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Smartphone uptake passes its peak as industry appetite wanes

James Henderson | May 3, 2016
Vendors shipped a total of 334.9 million smartphones worldwide in the first quarter of 2016 (1Q16), up slightly from the 334.3 million units in 1Q15, marking the smallest year-over-year growth on record.

Vendors shipped a total of 334.9 million smartphones worldwide in the first quarter of 2016 (1Q16), up slightly from the 334.3 million units in 1Q15, marking the smallest year-over-year growth on record.

IDC findings suggest that the minimal growth this quarter is primarily attributed to strong smartphone saturation in developed markets, as well as a year-over-year decline from both Apple and Samsung, the two market leaders.

The biggest change to the market, however, was the addition of lesser-known Chinese brands OPPO and vivo, which pushed out previous fourth and fifth place players Lenovo and Xiaomi, respectively.

As the China market matures, the appetite for smartphones has slowed dramatically as the explosion of uptake has passed its peak.

In 2013, China's year-over-year shipment growth was 62.5 percent; by 2015, it had dropped to 2.5 percent - conversely, the average selling price (ASP) for a smartphone in China rose from US$207 in 2013 to $257 in 2015.

“Along China's maturing smartphone adoption curve, the companies most aligned with growth are those with products serving increasingly sophisticated consumers,” says Melissa Chau, senior research manager, IDC.

“Lenovo benefited with ASPs below $150 in 2013, and Xiaomi picked up the mantle with ASPs below $200 in 2014 and 2015.

“Now Huawei, OPPO, and vivo, which play mainly in the sub-$250 range, are positioned for a strong 2016.

“These new vendors would be well-advised not to rest on their laurels though, as this dynamic smartphone landscape has shown to even cult brands like Xiaomi that customer loyalty is difficult to consistently maintain.”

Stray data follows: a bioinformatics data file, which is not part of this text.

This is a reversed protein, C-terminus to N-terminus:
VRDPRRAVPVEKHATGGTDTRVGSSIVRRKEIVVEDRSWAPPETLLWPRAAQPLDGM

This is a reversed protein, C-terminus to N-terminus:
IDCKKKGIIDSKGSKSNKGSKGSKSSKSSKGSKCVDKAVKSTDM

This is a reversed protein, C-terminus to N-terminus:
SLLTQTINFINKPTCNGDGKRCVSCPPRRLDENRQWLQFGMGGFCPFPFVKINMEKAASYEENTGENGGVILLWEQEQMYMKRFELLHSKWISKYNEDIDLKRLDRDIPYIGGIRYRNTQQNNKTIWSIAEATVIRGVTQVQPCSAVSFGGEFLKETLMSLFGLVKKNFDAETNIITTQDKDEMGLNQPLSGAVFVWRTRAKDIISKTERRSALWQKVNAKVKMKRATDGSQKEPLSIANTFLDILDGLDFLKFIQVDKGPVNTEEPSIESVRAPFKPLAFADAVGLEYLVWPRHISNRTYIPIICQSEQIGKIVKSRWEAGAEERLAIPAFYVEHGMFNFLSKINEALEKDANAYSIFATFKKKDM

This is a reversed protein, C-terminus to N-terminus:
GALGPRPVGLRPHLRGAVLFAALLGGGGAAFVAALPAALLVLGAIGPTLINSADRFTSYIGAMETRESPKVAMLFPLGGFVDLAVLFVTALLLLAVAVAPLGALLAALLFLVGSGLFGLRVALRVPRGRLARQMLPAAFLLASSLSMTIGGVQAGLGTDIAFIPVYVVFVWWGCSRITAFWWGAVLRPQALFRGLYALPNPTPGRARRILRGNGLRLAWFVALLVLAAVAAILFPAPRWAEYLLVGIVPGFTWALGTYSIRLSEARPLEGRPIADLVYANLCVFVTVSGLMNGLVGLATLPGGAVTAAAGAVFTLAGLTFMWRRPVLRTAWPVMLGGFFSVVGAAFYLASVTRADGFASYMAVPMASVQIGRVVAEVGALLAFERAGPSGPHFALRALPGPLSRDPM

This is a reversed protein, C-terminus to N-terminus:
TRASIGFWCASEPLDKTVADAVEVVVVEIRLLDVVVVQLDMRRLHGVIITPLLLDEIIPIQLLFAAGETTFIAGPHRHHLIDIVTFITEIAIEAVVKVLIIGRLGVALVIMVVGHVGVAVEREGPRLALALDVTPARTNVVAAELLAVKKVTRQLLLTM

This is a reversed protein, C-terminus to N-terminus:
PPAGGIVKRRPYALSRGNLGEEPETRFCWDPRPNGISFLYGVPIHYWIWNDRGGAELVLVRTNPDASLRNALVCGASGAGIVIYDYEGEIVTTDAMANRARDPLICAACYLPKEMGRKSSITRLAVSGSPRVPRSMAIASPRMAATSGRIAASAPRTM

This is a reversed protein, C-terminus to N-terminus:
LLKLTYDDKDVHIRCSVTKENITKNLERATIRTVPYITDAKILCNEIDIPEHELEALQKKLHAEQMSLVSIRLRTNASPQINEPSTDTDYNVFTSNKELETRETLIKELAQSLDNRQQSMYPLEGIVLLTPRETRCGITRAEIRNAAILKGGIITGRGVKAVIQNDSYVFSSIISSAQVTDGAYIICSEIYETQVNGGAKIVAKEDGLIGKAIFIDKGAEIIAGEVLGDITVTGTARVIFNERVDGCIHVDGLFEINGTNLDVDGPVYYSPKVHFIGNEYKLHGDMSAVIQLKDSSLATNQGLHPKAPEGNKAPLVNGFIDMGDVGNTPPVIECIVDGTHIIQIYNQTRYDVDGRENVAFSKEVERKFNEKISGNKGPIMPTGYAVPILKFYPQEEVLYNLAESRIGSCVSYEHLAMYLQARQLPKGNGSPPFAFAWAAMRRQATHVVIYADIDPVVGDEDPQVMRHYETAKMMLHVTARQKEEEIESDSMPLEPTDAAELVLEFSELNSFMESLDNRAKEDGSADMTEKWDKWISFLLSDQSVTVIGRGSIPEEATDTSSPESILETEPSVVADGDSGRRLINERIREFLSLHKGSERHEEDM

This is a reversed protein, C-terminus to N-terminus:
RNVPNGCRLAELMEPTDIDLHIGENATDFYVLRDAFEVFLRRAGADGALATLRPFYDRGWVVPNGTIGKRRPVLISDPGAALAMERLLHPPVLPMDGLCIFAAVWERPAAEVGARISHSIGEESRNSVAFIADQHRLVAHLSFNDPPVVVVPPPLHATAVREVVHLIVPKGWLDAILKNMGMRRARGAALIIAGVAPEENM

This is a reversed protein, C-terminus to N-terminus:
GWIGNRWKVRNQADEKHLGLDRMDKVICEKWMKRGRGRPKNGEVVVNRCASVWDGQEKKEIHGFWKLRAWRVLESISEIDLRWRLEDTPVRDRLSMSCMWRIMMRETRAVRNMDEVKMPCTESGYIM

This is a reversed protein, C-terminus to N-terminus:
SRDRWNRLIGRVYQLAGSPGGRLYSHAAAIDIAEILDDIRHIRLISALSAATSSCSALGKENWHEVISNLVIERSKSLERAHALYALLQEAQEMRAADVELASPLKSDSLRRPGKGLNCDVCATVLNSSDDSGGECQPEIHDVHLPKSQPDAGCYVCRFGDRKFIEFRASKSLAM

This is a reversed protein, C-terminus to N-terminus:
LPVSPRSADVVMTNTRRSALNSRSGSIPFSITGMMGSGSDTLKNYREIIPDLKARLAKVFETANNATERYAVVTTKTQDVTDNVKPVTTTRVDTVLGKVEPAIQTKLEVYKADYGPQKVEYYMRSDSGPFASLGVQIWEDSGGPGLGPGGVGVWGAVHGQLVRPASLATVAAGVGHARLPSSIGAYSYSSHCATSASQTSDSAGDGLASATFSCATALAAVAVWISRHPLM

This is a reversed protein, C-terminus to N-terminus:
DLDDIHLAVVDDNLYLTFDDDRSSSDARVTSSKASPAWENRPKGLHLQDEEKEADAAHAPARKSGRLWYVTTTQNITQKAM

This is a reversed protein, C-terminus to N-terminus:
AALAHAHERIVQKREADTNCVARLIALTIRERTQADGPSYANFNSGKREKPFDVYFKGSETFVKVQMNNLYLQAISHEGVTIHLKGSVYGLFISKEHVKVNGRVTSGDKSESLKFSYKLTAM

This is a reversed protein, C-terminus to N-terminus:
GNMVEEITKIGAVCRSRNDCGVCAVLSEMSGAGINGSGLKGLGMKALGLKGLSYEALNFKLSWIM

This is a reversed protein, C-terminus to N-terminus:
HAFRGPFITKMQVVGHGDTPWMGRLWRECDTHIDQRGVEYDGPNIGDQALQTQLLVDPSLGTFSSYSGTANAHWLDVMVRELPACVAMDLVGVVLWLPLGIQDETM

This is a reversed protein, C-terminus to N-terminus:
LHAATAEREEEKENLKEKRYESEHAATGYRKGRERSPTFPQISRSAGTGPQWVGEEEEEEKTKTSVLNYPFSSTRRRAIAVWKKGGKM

Outside of China, IDC states that many of these brands are virtually unknown and the ability of these rapidly growing Chinese vendors to gain entry into mature markets such as the United States and Western Europe will be essential if they have aspirations of catching Apple or Samsung at the top.

“Huawei has proven that it can sell increasingly premium devices,” adds Anthony Scarsella, research manager, IDC.

“In China, Huawei is already recognised as a premium brand, but it is now going toe-to-toe on build quality with premium devices like the Nexus 6P that are available worldwide.

“While Huawei is furthest along in terms of international recognition, selling equally impressive volumes outside of China remains a challenge for many of these brands, whether it is Xiaomi, Lenovo, OPPO, or vivo. Their ability to drive local growth no longer applies when it comes to international expansion, where premium branding quickly turns to price competition.”

Samsung

Samsung remained the leader in the worldwide smartphone market despite a year-over-year decline of 0.6 percent in shipments.

Despite the slight decline, the new Galaxy S7 and S7 edge sold vigorously in the month of March and was helped by numerous enticing carrier promotions to help push volume.

 

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